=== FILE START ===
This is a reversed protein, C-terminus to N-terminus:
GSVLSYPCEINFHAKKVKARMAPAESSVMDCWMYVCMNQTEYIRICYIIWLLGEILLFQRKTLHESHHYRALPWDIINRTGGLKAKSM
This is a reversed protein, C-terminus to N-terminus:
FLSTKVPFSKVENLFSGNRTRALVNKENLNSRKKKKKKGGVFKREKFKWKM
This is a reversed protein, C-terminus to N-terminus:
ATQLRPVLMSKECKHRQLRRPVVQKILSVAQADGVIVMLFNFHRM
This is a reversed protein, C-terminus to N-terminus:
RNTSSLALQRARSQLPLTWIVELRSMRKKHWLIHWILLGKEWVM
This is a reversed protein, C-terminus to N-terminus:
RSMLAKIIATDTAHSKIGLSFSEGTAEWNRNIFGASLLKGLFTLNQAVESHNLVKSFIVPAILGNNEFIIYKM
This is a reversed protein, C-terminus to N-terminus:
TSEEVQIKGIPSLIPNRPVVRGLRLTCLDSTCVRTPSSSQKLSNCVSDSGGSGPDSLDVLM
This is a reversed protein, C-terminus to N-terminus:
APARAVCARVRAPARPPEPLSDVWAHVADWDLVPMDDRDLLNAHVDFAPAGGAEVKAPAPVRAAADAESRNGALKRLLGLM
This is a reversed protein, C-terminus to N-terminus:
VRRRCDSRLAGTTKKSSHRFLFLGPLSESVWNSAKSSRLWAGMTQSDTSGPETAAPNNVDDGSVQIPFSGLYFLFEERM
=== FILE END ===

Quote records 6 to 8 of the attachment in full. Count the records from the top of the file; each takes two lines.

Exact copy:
This is a reversed protein, C-terminus to N-terminus:
TSEEVQIKGIPSLIPNRPVVRGLRLTCLDSTCVRTPSSSQKLSNCVSDSGGSGPDSLDVLM
This is a reversed protein, C-terminus to N-terminus:
APARAVCARVRAPARPPEPLSDVWAHVADWDLVPMDDRDLLNAHVDFAPAGGAEVKAPAPVRAAADAESRNGALKRLLGLM
This is a reversed protein, C-terminus to N-terminus:
VRRRCDSRLAGTTKKSSHRFLFLGPLSESVWNSAKSSRLWAGMTQSDTSGPETAAPNNVDDGSVQIPFSGLYFLFEERM